Flaherty’s update: bottom line worse than expected, deficit at $26 billion

It will take a year longer than predicted to balance the budget

OTTAWA – Canada will miss its deficit targets in each of the next four years, because global economic weakness has carved into commodity prices and tax revenues, Finance Minister Jim Flaherty said today.

His fall economic update showed a bottom line worse than many expected, with the deficit at $26 billion, up $5 billion from the March budget forecast.

Flaherty also said it will take a year longer than predicted to balance the budget.

“Canada has clearly been affected by volatile and falling world commodity prices since the budget in late March,” he said in notes for a speech to a Fredericton business audience.

“And the forecast of private sector economists is consistent with the view that world commodity prices will remain below the level anticipated at the time of the budget.”

Because of the weakness, the government expects revenues to be on average $7.2 billion below what it had counted on in the budget during the five-year horizon period.

Flaherty made clear that he remains on track in keeping government costs down. Program expenses edge down as a percentage of the country’s gross domestic product during the period.

But the numbers show the government can’t overcome the lower revenues, which were first noticed in the final accounts of last year’s budget period. They carry on this year and into future years.

Ottawa now projects its deficit will rise to $26 billion this fiscal year, which ends in March, as opposed to the predicted $21.1 billion. Going forward, the deficit is now projected at $16.5 billion next year, compared with the budget estimate of $10.2 billion, and $8.6 billion in 2014-15, as opposed to $1.3 billion.

The March budget anticipated a $3.4 billion surplus in 2015-16, but now Flaherty expects a $1.8 billion deficit that year. The new calculation is that Ottawa will finally show a surplus of $1.7 billion in 2016-17.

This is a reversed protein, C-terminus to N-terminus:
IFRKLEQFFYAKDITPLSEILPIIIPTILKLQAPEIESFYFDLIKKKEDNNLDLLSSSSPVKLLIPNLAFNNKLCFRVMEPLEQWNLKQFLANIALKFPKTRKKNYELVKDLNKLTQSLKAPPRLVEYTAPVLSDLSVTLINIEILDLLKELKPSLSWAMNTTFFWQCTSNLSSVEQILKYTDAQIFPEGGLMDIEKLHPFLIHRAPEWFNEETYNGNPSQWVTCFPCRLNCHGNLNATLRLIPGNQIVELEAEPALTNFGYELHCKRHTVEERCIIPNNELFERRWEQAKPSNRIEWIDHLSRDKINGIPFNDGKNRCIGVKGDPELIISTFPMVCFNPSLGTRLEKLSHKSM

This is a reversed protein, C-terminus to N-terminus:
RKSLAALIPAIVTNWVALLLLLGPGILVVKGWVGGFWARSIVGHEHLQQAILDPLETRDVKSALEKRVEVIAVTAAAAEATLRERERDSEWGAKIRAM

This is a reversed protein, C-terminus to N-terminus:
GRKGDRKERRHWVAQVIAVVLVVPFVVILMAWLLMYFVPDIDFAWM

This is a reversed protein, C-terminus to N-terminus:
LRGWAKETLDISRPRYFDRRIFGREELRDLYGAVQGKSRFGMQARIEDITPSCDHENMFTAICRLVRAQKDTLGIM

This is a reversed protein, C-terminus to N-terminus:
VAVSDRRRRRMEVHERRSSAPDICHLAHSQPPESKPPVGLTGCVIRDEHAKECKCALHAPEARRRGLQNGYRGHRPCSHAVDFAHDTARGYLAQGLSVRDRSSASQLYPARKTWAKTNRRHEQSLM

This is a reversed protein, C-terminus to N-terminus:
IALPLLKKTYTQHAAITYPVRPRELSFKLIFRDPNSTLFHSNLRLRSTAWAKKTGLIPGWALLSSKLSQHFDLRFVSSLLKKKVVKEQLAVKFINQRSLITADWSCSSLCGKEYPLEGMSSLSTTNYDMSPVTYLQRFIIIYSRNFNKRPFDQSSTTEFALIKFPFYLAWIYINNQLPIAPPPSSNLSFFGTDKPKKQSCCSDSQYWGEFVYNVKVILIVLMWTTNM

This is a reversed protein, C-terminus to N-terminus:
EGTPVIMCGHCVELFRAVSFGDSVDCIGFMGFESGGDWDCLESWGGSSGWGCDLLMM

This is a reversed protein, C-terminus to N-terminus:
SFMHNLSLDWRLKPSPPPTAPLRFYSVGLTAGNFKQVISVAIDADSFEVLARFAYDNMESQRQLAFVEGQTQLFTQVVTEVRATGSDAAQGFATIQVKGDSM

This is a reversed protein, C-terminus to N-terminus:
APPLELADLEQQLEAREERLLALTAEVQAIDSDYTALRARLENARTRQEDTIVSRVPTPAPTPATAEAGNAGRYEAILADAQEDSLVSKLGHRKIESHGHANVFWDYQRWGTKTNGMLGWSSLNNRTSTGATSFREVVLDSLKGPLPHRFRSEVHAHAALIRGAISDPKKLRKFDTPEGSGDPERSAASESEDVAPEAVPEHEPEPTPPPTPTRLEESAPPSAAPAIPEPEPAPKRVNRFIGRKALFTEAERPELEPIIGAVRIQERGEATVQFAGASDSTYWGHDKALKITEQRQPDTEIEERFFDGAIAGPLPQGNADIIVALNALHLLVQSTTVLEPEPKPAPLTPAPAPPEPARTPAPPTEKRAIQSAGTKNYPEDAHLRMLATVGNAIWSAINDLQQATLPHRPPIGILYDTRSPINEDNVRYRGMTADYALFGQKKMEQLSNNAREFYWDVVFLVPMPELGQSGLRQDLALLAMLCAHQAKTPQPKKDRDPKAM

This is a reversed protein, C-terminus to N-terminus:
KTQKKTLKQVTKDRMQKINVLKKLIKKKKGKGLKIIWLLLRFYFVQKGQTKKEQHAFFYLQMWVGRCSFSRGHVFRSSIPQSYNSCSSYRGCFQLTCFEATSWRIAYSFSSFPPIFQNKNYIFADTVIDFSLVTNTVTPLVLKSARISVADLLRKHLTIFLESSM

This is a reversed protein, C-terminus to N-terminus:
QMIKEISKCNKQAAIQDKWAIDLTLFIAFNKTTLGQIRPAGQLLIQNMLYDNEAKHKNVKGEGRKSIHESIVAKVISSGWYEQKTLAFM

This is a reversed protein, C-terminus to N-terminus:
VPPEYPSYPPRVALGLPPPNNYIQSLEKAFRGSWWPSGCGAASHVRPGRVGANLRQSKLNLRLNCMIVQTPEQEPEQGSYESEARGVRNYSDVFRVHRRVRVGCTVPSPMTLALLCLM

The projections do include a $3 billion margin of error, or so called “risk adjustment,” so it is possible that Ottawa could still come in on target if those risks do not materialize, or if the economy performs better than expected.

In his speech, Flaherty cautioned that the world is full of risks and again expresses concern about a U.S. fiscal crisis if Congress and re-elected President Barack Obama cannot come to an agreement before Jan. 1.

But he also said there is also some cause for optimism, in which case both the Canadian economy and government finances will improve.

“Growth in Canada could be significantly stronger than expected if the United States policy-makers are able to reach an agreement to avoid the fiscal cliff in 2013, while implementing a medium-term plan to reduce their debt and deficit,” he said.




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Flaherty’s update: bottom line worse than expected, deficit at $26 billion

  1. Yes, ever since the Harper gang realized that everyone was watching the news on Friday for their “news bombs” ..they have decided that Tuesday is the new “be sorta informative about the bad stuff” day.

    Ingenious! But how long until people notice? Stay tuned.

    As regards this particular article: blaming others for your own incompetence can sometimes work…I’ll wait to see how many people believe the excuses before I judge its efficacy this time around.

  2. Not to worry, fellow citizens. The recently-announced additional 4 million to advertise the Economic Action Plan (TM) will fix any problems with this forecast.

  3. Lower realized commodity prices are a direct significant contributor to lower nominal GDP growth.

    No Northern Gateway means lower realized Canadian oil prices means lower future nominal GDP means lower future health and social transfers and equalization to the provinces (which will all be based on nominal GDP).

    This is the most direct transmission mechanism to all provinces of the impact of blocking the Northern Gateway pipeline.

    • Your claim that this one project is so vital to Canada’s fiscal prosperity supports the NDP contention that the national economy is becoming too dependent on resource extraction – all the proverbial eggs in one basket.

      • Good point. I liked it better back in the Chretien-Martin era. Then we had an economy in which all provinces could prosper. Harper’s “action plan” to go all-in on dirty-energy exports in this century is a bad bet on many levels.

  4. At least it isn’t in the trillions.

    • Yet

  5. I see the tax breaks to the “job creators” is paying off… ha ha ha ha

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